This statement can be interpreted in a variety of ways, but I would argue that 'mixed methods' are used as more than descriptors.  From my perspective while working with this process for 7 of the last 10 years, the typical research and development process, which is iterative in nature, has been modified in school improvement efforts to constantly (due to the combining function) bring into question/doubt that which has supposedly been proven to be effective or ineffective.  Where conventional R&D explicitly states both quantitatively and qualitatively what has been observed, educators use something labeled “mixed methods” as a way of explaining things.  I believe that this approach hides the facts.  Even accepting that understanding is enlarged or possibilities have increased, the way educators use the evidence as an end rather than a means to an end, is somewhat unsettling.  Further evidence of this belief that evidence is an end rather than a means to an end landed in my inbox the other day when the provincial government asked me to provide feedback to a questionnaire titled: Welcome to the Preliminary Ideas for the Development of Guiding Principles for Curriculum Design-Online Engagement Opportunity.  Participants were asked to provide feedback to a series of statements using a four-point scale (agree, somewhat agree, somewhat disagree, disagree).  Two statement examples follow:

            Curriculum evolves in response to emerging student and societal needs.
This idea is important to guide future curriculum development.

            Curriculum enables student-centred learning.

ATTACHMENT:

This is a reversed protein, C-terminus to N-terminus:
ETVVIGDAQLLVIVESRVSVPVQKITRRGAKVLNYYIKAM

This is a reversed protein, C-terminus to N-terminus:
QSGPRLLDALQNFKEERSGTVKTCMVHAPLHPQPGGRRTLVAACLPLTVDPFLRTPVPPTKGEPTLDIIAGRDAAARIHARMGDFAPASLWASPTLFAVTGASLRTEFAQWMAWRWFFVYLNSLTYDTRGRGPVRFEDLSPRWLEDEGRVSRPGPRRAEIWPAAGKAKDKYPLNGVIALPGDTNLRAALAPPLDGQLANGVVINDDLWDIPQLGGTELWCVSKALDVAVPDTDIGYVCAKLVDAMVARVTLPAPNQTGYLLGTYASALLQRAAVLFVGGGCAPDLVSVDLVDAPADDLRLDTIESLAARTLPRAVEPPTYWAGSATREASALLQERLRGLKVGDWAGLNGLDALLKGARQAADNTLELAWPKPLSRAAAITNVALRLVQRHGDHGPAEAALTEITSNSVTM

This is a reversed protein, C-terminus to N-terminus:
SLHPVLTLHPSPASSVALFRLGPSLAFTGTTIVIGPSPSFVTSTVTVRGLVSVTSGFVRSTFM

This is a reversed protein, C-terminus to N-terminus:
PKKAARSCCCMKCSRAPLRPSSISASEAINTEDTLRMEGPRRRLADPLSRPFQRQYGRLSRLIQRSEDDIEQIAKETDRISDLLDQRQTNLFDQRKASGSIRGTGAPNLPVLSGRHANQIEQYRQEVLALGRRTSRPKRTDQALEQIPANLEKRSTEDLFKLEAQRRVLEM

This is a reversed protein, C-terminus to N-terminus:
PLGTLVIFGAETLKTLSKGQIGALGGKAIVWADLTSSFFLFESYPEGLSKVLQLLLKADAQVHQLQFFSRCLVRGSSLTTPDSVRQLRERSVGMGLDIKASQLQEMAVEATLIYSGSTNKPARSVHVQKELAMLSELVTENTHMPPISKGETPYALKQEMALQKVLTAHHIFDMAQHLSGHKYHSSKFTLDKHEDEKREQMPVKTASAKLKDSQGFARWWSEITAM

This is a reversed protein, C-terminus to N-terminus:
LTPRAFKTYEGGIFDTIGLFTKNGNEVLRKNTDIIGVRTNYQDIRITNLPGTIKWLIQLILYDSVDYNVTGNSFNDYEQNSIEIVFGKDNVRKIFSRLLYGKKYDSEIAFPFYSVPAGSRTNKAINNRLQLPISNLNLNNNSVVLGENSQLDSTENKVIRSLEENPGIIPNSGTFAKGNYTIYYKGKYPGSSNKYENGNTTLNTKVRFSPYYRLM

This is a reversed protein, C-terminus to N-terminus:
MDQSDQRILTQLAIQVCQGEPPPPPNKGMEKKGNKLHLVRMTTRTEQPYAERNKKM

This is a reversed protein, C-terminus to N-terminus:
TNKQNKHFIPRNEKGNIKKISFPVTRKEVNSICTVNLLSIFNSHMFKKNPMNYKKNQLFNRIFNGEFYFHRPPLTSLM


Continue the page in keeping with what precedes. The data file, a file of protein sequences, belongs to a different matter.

This idea is important to guide future curriculum development.

These “guiding” statements ask for an opinion on whether courses that are taught, should include something that can be identified as student-centred learning and should evolve with current contexts.  Has all the research (2000 research projects in Alberta alone) not been able to say empirically what the answers to these questions are?  Is it any wonder then, that when parents ponder a decision that has to be made between legacy ways of teaching and learning, and better ways of teaching and learning, those advocating for the latter are accused of living in a world of opinion rather than fact?  It would appear that when we go all the way back to the original question,

If society were to adopt new educational approaches that recognize best practice, or maybe even disruptive practice, what considerations in terms of the legacy systems already developed, must we address?

…our (Society’s) biggest challenge is that most of the current research work done in education has not definitively established what ‘Best Practice’ actually is.  Add to this what Jim Merrill mentioned when attempting to integrate his two worlds, and the magnitude of what needs to be overcome (starting with how we restructure education improvement initiatives) begins to parallel the world of very large numbers.  The consideration of what we address (what stays, what goes) floats in a world of sometimes-effective current processes and sunk costs in the work invested so far, with all of the implications that are attendant to that reality. 

Unless you posses the resources of a Bill Gates, anyone ambitious enough to take on this kind of challenge will most likely want to see some sort of personal benefit that is commensurate with the effort that will be required.  Additionally, the resources that will be needed to research the outcomes desired will need to be more aligned to the practices of private industry.  At this point the question society will want answered is, whether the cost of such an effort will generate the 'equivalent' of greater profits.   

Someone reading this might jump to the conclusion that I am advocating for the removal of educators from the professional learning process, but in fact quite the opposite is true.  What I am saying does mean  that professional learning should not be confused with real R&D.   Real R&D does generate a best practice model that is not up for argument.  And when real R&D is applied to probable outcomes (which is what education deals with most of the time) it won’t make a case for certainty, but it can make a case for what is most likely to happen should best practice be followed.  

Does this mean that education ≠ invention?  At least as things currently stand, that appears to be a true statement.

[i] (Wagner, 2008)
[ii] (Wagner, 2008)
[iii] (McEwen & Milard, 2008)